The Key To Cross-Selling Initiatives For Law Firms (What Your Firm Has Forgotten!)

You’ll nod your head in agreement that it must be done right before you list a couple of excuses for why your law firm doesn’t successfully cross-sell its services.

The average client has 4 major practice needs and 5 minor—yet measurable—needs. Nevertheless, on average, a primary provider delivers only 1.8 practices to a single client, meaning most law firms deliver one, and a handful service 2 practice areas.

There are several reasons why law firms fail at cross-selling multiple practice areas to the same client. And, there are multiple solutions geared toward success. Here are three common reasons firms fail to cross-sell:

1. Your associates aren’t encouraged to do so.

First, to cross-sell your practice areas, you need to tell your associates to do it!

Law firms assume that lawyers understand the need to push other practice areas on their current clients. But, few—if any—lawyers are trained marketing or sales aficionados.

Not only that, your employees may not be incentivized to cross-sell services. What does your divorce attorney get for pushing client hours toward your IP division? What does your first-year attorney gain by mentioning your in-house litigation consulting service?

An attorney will simply increase his billable hours if there’s no incentive to cross-sell. However, when the reward is compensation during his quarterly review, he may jump at opportunities to help.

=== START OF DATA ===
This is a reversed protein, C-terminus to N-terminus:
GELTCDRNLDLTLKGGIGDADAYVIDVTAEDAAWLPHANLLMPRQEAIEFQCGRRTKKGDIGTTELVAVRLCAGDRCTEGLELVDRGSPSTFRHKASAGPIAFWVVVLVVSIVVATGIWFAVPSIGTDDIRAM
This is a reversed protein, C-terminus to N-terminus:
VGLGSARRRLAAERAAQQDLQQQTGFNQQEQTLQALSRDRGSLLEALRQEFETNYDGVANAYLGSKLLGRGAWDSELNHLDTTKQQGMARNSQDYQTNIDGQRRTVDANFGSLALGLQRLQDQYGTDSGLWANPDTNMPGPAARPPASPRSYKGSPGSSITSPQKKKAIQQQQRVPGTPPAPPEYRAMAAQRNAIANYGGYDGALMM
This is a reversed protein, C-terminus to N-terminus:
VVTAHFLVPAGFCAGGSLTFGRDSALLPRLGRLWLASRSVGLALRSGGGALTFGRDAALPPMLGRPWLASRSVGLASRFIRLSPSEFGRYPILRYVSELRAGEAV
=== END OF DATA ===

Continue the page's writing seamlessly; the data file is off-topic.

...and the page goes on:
So, to cross-sell your services to clients, first consider selling the idea to your attorneys.

2. Nobody knows what services you offer.

Clients don’t know who in your partner practice does what. Neither do your own attorneys. When the right hand doesn’t know what the left is up to, this becomes a real problem.

New clients should always be introduced to the firm as a whole—the variety of its services, the expertise of its lawyers, and the breadth of successful case wins. Never assume a client understands what a “litigation department” does. By standardizing each new client introduction to the firm, you have a better chance to cross-sell them services later.

Similarly, never assume your associates understand the full capacity of your firm’s services. Attorneys, especially new eager ones, may not know the full extent of your case history—your strengths (and weaknesses).

It becomes difficult to cross-sell when you—as an attorney—don’t truly know what size case or level of technicality his firm is equipped to handle.

3. You’re afraid to cross-sell.

Finally, the thing holding most people back from cross-selling legal services is fear. Fear of losing clients, fear of not knowing how.

A firm must have full faith in his own or his partner’s practice in order to successfully cross-sell. If you are reticent to recommend a fellow lawyer or partner, it may be time to cut ties with that person altogether.

As for fear of lack of know-how, there are a few sources to help.

The Center for Competitive Management (C4CM) offers a powerful resource, Law Firm Origination and Cross-Selling Credits: A Guide to Your Firm’s Future Success, which looks at the key to successful cross-selling initiatives—how to turn selling into a team sport, and manage the origination that ensues.

This comprehensive guide also explores the problems firms encounter before, during, and after implementing origination and cross-selling credits within the compensation system. It includes such sections as: Challenges for Modern Day Law Firms, Developing Your Compensation System, Cross-Selling Credits Within the Compensation of a Law Firm, and How to Teach Your Attorneys to Cross-Sell (and more!).

Now there are no more excuses to achieving success and boosting your law firm business today.


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